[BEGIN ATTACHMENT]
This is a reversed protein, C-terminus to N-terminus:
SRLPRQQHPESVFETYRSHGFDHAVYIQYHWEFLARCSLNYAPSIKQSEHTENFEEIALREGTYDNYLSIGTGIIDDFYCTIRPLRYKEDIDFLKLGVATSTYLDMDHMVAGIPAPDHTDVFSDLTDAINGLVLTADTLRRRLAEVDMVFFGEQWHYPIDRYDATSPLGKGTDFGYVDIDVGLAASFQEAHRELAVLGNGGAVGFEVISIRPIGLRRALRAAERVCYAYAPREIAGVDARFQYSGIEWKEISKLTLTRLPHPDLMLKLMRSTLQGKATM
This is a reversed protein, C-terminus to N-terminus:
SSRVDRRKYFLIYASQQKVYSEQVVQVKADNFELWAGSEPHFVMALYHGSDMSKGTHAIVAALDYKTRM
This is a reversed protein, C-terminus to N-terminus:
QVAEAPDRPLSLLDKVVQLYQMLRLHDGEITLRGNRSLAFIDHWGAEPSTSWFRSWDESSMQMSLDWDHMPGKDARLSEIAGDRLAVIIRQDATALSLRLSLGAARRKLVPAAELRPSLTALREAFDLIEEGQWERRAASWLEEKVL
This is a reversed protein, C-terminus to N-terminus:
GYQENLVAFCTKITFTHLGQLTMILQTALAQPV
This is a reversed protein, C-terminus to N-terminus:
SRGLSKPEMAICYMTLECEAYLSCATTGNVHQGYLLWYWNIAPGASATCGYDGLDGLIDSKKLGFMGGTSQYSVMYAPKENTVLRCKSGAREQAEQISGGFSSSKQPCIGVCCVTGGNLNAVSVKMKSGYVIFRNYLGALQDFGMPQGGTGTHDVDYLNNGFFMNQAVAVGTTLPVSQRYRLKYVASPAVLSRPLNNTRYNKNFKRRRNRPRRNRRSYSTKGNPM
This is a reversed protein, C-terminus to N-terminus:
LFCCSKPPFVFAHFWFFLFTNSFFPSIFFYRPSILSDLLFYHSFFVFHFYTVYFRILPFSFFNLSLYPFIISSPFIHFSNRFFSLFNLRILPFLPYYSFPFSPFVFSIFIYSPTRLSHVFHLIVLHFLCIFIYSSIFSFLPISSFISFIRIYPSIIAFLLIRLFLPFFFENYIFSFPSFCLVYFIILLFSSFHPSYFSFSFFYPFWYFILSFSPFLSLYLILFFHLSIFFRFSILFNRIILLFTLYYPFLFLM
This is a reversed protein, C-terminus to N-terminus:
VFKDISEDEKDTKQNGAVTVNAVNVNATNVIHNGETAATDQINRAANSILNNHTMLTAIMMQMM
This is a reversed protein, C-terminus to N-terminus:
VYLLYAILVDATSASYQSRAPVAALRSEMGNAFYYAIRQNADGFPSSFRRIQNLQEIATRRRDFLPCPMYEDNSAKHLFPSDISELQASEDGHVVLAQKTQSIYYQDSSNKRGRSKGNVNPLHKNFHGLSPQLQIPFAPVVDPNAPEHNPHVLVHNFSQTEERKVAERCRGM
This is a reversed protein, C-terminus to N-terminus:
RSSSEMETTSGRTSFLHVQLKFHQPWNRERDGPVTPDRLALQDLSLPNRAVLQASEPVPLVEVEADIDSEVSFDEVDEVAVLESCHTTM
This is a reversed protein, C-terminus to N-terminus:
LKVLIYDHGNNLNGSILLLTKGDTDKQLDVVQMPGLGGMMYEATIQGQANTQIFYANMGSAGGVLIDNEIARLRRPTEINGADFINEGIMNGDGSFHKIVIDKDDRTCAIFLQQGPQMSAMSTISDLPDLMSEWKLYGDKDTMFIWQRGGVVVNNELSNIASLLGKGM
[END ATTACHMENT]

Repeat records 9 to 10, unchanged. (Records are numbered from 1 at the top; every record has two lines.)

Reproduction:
This is a reversed protein, C-terminus to N-terminus:
RSSSEMETTSGRTSFLHVQLKFHQPWNRERDGPVTPDRLALQDLSLPNRAVLQASEPVPLVEVEADIDSEVSFDEVDEVAVLESCHTTM
This is a reversed protein, C-terminus to N-terminus:
LKVLIYDHGNNLNGSILLLTKGDTDKQLDVVQMPGLGGMMYEATIQGQANTQIFYANMGSAGGVLIDNEIARLRRPTEINGADFINEGIMNGDGSFHKIVIDKDDRTCAIFLQQGPQMSAMSTISDLPDLMSEWKLYGDKDTMFIWQRGGVVVNNELSNIASLLGKGM